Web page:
US-China Today reviews Yulin Wang Rittenberg’s memoir and interviews the author on her life following the tumultuous experience of the Cultural Revolution.
美中今日回顾了Yulin Wang Rittenberg的回忆录，并采访了作者关于她在经历了文革暴乱之后的生活。
The year 1967 was full of political tension. Chinese Communist Party Chairman (CCP) Mao Zedong had launched an attack on those he considered rivals. Many party leaders and loyal members were suddenly ousted from their positions on often baseless claims, as two factions, mainly the “rebels” and the “royalists,” struggled for supremacy and sanction from Chairman Mao Zedong’s.
Sidney Rittenberg, an American member of the CCP, and his Chinese wife, Yulin Wang Rittenberg, found themselves caught between the factions’ bitter power struggle at the Broadcast Administration. They continued to hold the Communist ideals that motivated them to join the Party in the first place, but suddenly, brutal politics threatened their standing within the Broadcast Administration and its Party branch. They were left vulnerable. In March, the Party branch stopped functioning. In August, Rittenberg was sent home and Wang Rittenberg forbidden to work on grounds of being traitors. Armed garrison troops guarded government buildings and all schools closed. On Christmas, Rittenberg was placed under house arrest.
Two months later, Rittenberg was taken away. Wang Rittenberg recalls Feb. 26, 1968 in detail in her memoir, After the Bitter Comes the Sweet: How One Woman Weathered the Storms of China’s Recent History. She remembers as she stood petrified as soldiers took her husband away on charges that he was an American spy. Rittenberg had been the sole foreigner with his level of influence and role in the CCP, and now the Party was imprisoning him for a second time. The first happened back in the late 1940s, when Rittenberg was also imprisoned for six years on charges of spying. The charges were eventually dismissed and his ardent loyalty and contributions to the party were recognized. Little did either of them know that his second imprisonment would be even longer than the first. Rittenberg had to endure 10 years in solitary confinement.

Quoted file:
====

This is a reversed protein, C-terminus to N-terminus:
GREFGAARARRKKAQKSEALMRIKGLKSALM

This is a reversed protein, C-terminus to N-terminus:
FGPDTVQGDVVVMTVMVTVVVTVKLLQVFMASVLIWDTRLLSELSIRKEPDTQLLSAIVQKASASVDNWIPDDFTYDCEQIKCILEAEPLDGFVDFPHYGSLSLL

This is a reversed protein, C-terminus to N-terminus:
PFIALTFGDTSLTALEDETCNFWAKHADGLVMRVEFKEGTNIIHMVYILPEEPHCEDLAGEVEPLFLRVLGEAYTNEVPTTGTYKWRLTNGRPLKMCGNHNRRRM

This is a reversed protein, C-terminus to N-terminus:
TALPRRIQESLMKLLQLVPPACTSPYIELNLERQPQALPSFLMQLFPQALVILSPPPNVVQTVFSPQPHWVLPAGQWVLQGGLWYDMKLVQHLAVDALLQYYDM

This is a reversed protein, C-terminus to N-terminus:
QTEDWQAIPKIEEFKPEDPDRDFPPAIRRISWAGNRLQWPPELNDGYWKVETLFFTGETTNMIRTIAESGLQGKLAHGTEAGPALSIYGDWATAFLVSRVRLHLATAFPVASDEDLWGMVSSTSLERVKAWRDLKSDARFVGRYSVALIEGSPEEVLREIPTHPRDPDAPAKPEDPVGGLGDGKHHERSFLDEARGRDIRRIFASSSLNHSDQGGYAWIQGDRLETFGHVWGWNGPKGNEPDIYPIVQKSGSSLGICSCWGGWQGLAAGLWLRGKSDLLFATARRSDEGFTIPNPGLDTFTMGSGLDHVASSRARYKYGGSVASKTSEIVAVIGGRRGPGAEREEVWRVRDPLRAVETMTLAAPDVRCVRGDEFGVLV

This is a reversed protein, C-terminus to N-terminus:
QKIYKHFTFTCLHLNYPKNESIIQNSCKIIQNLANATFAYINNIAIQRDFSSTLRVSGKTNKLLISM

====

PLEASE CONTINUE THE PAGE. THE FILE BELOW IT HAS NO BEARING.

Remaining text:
Wang Rittenberg’s fascinating memoir reveals the social and physical trials she endured as “the wife of the American spy.” Despite their fidelity to the CCP for 20 years, she and her family had to weather horrible political storms during the Cultural Revolution. . However, she promised herself that she wouldn’t consider suicide, “the easy way out” of her sufferings, and would persevere or “die trying to do so.” Despite the injustices forced upon Wang Rittenberg and her young family, she determined: “I would survive—whatever came. I would struggle through each day until I could see my husband again—whenever that would be…Hope is a choice, and so is despair…I would not let them break my spirit.” Throughout the memoir, one is impressed by Wang Rittenberg’s diligence, resilience, humbleness and sincerity. She managed to keep her sadness in check so as to care for her children and to survive.
Over time, Wang Rittenberg’s grueling interrogations and public humiliation ends and she’s sent for reform through labor. She never gave in to the injustice. She was determined to fight back. Wang Rittenberg recreates scenes in succinct, journalistic fashion. Readers feel as if they were experiencing the moments and the raw emotions with her. In 1979, after Wang Rittenberg returns home and Rittenberg is released from prison, they decided to visit America to visit Sidney’s ailing mother in the U.S. Wang Rittenberg hesitated leave. China was finally returning to stability and normalcy. At the same time, one clearly senses her excitement about what lay ahead for her and her family.
Wang Rittenberg and her husband became successful consultants for American corporations interested in expanding into China. Consulting ended up serving as a daily reminder of their past, tying in both Wang Rittenberg’s Chinese and American histories together in a way that she has come to feel at peace with her dual identities. But though she and Rittenberg may have ultimately been able to achieve success, but their journey was by no means an easy one.
When Rittenberg was unable to complete a $27,000 book deal for his memoir, he and Wang Rittenberg found themselves in substantial debt and without the finances to even visit their children in Beijing. As Wang Rittenberg describes this period of their lives, “at an age when most Americans were preparing for retirement, Sidney and I had to learn how to ‘make a living,’” a phrase once unheard of under communist China. But Wang Rittenberg worked and worked assiduously. In order to bring her children, one by one, to the States, she taught businessmen at a Manhattan foreign language school, led professional business tours to China, taught Chinese cooking and even knitted commissioned sweaters for Woman’s Day magazine. It wasn’t until 1985 when the Rittenbergs finally ventured into their own consulting service or “matchmaking” enterprise between U.S. and Chinese firms, that the couple finally built a solid financial footing for their family.